A natural approach to managing Diabetes Type 2
Using a combination of diet, exercise, herbs and micronutrient supplements it is possible to reduce blood sugar levels
We recently had a patient who followed this approach under the supervision of his doctor. After nine days of rigidly following a diabetes diet and taking some recommended supplements, his fasting blood sugar dropped from an alarming 15 mmol/L to 8.6 mmol/L. In his case diabetes medication was also needed to bring it down further, but his dose is at the low end and he is managing well.
You need a low glycaemic load in your diet to successfully beat diabetes. Your doctor will refer you to a dietitian on the NHS but this could take several months and in the meantime you can make a big difference yourself. I recommend you get a good book on following a diabetes diet too, as there are few preprepared foods in your average supermarket other than diabetic jam and stevia. Check out your health food store and ideally, visit a medical herbalist.
A clinical trial by Khan et al (2003)showed that taking 3 grams of cinnamon a day will moderately lower plasma glucose levels while taking 6 grams a day makes a significant difference. A gram is around a teaspoon and a capsule usually 500mg which is about half a teaspoon. Add as much cinnamon to your diet as you can and top up with capsules when you are on the move or just don't fancy cinnamon in a particular meal!
Chromium contributes to the maintenance of normal blood glucose levels and is widely sold as a food supplement.
Oatmeal is good as are all wholegrains. They last longer, releasing energy over a period of time which helps to keep your blood sugar levels stable. They also contain nutrients such as magnesium, chromium, omega 3 fatty acids and folate. Pearl barley and oatmeal are also a source of fiber and potassium.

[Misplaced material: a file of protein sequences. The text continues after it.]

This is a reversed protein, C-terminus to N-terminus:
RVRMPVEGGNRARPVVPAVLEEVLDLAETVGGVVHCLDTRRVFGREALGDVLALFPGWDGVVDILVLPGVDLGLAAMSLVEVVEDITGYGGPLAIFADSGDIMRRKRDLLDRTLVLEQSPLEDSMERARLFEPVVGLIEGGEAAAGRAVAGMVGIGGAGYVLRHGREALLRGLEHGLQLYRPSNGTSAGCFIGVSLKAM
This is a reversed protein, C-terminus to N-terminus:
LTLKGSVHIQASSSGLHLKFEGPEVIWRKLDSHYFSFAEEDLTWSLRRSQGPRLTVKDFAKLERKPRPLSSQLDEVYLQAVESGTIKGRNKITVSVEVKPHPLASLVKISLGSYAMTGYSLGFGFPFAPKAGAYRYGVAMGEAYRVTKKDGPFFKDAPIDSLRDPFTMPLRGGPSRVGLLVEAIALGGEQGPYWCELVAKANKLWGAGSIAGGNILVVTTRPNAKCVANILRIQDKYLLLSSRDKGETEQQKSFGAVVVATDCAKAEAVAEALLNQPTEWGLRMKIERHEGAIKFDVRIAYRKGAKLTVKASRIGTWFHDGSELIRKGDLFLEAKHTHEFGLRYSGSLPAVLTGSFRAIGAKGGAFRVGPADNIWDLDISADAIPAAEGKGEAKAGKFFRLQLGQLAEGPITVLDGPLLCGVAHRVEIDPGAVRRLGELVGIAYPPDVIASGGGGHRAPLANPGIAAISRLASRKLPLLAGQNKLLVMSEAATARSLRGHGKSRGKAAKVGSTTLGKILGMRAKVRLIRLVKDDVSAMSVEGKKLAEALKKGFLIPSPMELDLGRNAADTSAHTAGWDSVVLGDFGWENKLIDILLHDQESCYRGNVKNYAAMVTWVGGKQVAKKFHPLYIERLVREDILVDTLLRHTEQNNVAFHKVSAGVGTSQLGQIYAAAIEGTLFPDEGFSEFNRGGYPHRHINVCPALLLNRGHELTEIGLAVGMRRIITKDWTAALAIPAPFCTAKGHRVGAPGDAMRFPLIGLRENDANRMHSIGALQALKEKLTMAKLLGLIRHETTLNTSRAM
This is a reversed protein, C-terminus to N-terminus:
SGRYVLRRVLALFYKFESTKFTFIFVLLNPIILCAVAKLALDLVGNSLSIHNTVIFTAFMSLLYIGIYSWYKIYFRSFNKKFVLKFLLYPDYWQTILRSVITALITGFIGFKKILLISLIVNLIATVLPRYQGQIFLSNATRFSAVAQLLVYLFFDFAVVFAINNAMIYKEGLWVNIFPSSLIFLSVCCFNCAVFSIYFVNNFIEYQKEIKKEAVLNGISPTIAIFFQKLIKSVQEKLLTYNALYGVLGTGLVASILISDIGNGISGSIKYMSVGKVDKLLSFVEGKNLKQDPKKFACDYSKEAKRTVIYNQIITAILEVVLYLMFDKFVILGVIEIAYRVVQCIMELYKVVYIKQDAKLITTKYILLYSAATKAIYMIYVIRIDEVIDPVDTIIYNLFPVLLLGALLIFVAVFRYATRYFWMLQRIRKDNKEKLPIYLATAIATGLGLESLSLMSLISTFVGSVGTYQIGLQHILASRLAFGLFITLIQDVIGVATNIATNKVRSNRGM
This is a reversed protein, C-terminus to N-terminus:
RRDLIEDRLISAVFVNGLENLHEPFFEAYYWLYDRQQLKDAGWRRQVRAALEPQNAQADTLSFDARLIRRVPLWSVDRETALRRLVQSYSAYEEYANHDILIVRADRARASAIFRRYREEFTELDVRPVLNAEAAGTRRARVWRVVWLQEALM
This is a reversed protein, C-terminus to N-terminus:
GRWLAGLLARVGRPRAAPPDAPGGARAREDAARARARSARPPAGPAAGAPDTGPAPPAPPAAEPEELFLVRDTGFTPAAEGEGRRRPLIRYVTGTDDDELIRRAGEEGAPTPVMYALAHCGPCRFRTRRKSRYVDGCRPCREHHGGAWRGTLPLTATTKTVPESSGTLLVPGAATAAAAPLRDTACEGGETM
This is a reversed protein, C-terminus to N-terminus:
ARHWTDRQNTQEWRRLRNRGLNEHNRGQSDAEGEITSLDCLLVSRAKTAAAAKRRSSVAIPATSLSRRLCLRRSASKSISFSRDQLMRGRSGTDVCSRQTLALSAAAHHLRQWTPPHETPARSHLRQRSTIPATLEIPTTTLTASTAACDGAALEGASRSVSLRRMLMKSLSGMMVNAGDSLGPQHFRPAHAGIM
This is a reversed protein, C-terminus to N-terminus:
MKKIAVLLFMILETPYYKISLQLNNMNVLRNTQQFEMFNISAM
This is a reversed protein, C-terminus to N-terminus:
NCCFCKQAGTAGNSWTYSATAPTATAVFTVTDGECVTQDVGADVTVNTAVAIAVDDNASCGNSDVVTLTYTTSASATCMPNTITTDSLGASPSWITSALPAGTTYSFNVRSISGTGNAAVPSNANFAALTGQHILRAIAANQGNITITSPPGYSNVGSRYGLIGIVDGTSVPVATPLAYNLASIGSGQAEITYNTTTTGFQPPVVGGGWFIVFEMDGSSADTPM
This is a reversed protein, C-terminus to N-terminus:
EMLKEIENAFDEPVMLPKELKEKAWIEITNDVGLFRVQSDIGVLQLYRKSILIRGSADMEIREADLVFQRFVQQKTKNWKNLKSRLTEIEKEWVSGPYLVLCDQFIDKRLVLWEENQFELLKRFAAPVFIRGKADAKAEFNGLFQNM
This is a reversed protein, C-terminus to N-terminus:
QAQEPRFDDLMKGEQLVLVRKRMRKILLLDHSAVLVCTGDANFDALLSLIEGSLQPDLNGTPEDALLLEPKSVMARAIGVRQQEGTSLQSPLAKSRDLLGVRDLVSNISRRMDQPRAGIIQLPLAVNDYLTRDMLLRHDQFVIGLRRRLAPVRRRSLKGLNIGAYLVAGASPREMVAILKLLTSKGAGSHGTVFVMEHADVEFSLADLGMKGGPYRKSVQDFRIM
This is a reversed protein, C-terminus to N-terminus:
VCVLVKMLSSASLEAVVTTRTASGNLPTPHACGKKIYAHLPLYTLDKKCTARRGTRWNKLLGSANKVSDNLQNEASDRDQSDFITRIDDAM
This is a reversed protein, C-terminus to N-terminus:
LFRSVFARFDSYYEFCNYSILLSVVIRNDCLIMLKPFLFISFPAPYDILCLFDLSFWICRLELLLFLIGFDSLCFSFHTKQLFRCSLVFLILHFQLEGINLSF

LEGUMES AND ROOTS
Legumes (beans, lentils and chickpeas) are among the lowest glycemic index (GI) foods and recommended in diabetes diets. Research has also found that eating these also improves blood sugar control compared to a wheat based diet (Jenkins et al., 2012). Puy lentils are particularly delicious and can be bought pre-cooked in pouches or tins. Other low (GI) grains include quinoa and bulgar wheat.
Just half a cup of beans will give you a third of your daily fibre requirement.
Sweet potatoes are a great, low GI alternative to potatoes and contain both vitamin A and fibre. Beetroot is also another good root vegetable to add to your diet.
Chicory seed extract may be useful as a natural dietary supplement for slowing down the pace of diabetes progress, and delaying the development of its complication (Ghamarian et al., 2012). As the phytochemical will also be present to a lesser extent in the leaves, chicory would be a sensible additional to your diet.
Tomatoes contains a substance called lycopene. In studies this has been shown to have a potent hypoglycemic effect which may be useful in the management of diabetes. Lycopene can also be bought as a food supplement. Tomatoes also contain vitamin C, iron and vitamin E.
Artichoke leaves taken as a tea make everything else eaten after it taste sweeter! There is growing evidence that artichoke leaves can also help to reduce blood sugar rises after eating as well (Nomikos, 2007). Artichoke juice is widely available as a health supplement for helping to balance gut bacteria for those who have trouble with dyspepsia. It is also extremely high in antioxidants and helps to lower harmful high cholesterol.